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3 Tricks to correct a cat’s undesirable behavior.

March 14, 2020 3 min read

That handy dandy squirt bottle someone recommended to correct your cat’s unwanted behavior is ineffective, according to animal behavior experts. The method so many cat parents have relied upon instead fosters ill will between you and your feline friend and creates a frustrated, fearful, and confused cat.

So many cat guardians use a spray bottle to keep their kitties from scratching furniture, climbing on countertops, or marking territory. It might seem to work as a disciplinary tool, but you can be sure that when you’re not around to squirt the water, your cat is scratching, climbing, and marking in your absence, oblivious to why those things irritate you in the first place.

It helps to understand why cats engage in unwanted behaviors before you resort to punishment. They’re not doing it to grate your nerves, upset you, or intentionally destroy your property. Cats are satisfying a need when they scratch, climb, mark, and investigate places and things around them. 

A healthy and happy cat scratches to help him shed old nail sheaths, stretch his back and shoulder muscles, and release stress. He also is using his paw’s scent glands to deposit his unique odor when he scratches surfaces. So if you punish your cat for doing what comes naturally, such as scratching, he may come to fear you and resort to clawing other surfaces.

Climbing on counters may indicate your cat is hungry. He’s likely figured out that countertops often contain food or food particles, especially if you’re preparing his food bowls on the surface. He may have even discovered a morsel or two while exploring your countertops at some point, so he’s looking for more.

Unwanted marking throughout the house might signal your cat is bored and wants more of your attention. She may be feeling lonely or neglected. Possibly, there’s an issue with the litter box. Cats will find alternative places to go if the box is dirty, stored in a location your cat feels unsafe, or filled with a type of litter your cat dislikes. If that’s the case, you may have a cat that’s developed litter box aversion.

Here are three tips for correcting unwanted behavior so you can use that squirt bottle for more practical applications, like misting your plants:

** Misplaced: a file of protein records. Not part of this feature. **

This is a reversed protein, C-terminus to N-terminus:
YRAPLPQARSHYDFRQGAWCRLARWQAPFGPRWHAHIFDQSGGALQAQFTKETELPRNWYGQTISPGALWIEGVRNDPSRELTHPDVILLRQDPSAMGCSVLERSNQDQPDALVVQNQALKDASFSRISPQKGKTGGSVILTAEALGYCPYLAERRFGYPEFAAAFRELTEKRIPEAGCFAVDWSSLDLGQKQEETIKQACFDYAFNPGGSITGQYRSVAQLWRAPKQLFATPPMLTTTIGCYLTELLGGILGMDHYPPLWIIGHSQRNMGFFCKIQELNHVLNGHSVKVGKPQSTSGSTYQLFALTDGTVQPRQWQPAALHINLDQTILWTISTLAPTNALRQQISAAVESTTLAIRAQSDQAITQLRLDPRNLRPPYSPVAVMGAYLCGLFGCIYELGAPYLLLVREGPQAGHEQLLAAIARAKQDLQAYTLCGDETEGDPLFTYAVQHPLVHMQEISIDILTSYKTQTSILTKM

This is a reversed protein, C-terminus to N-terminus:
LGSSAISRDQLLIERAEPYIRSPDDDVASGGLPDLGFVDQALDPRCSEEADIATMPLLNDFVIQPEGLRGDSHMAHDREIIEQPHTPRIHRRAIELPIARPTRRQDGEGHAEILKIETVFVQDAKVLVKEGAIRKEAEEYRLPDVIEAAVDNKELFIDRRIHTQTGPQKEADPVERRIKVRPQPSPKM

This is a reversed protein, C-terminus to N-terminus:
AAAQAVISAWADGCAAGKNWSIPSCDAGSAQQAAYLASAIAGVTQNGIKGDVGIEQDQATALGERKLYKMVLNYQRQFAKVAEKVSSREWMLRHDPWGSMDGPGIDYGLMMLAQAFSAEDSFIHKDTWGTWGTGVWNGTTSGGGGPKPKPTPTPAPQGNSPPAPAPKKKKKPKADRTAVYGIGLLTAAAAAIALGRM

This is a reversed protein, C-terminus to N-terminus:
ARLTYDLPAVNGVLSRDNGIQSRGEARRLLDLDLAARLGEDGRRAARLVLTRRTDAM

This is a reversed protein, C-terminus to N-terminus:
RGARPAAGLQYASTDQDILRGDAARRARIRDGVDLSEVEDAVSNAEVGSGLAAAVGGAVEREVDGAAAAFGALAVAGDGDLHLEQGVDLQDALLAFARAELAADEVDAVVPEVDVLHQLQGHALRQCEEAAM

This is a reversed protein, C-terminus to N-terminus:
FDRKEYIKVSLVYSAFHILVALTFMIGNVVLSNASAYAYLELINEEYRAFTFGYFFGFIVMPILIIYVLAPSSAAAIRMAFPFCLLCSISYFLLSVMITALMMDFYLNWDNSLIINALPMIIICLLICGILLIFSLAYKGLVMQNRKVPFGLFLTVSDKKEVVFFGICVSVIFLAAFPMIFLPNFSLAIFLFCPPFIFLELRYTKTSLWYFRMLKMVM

1. Meet your cat’s needs.

Provide your cat with scratching posts in various locations throughout the house. These posts come in a variety of styles, and your cat may have a preference. Observe what seems to work for your kitty, and reward him with a treat or praise when he uses a scratching post appropriately.

If he’s climbing on counters, be sure to keep the surfaces clean. Feed your cat on time and keep his water bowl filled. Your kitty may benefit from a healthy treat on occasion to ward off hunger before mealtime.

To address inappropriate marking and litter box aversion, take a look at your current setup. Maybe try a different litter box and type of litter. At ModKat, we offer several litter box styles to suit every cat's taste. Or if it’s a cleanliness issue, be sure you’re scooping droppings regularly. Cats prefer a clean box to do business in.

Consider ramping up playtime with your cat. If he’s bored, he may engage in unwanted behaviors. Meeting his needs for playtime and interaction could help curb some of that undesirable marking and getting into things.

 

2. Offer positive reinforcement.

When you catch your cat being good, reward him with a treat or praise and affection. The Humane Society says rewarding good behavior regularly helps your cat make a positive connection and he’ll likely repeat the more desirable behavior since he knows it reaps a reward. 

 

3. Don’t acknowledge bad behavior.

It might be difficult to do, but the experts recommend ignoring the behavior. Yelling or hitting your cat will only breed fear, and the act of speaking to your cat during the unwanted behavior could be viewed as attention. Instead, stay silent and walk away from your cat. Eventually, your cat will figure out the undesirable behavior elicits a negative reaction from you and she’ll stop the behavior in order to reconnect.

Punishing your cat for doing what comes naturally can compromise the human-feline bond you’ve worked to create. Trust is key between a cat and his human companion. Protecting that delicate relationship calls for a more humane and effective training method. It’s time to seal the spray bottle. 



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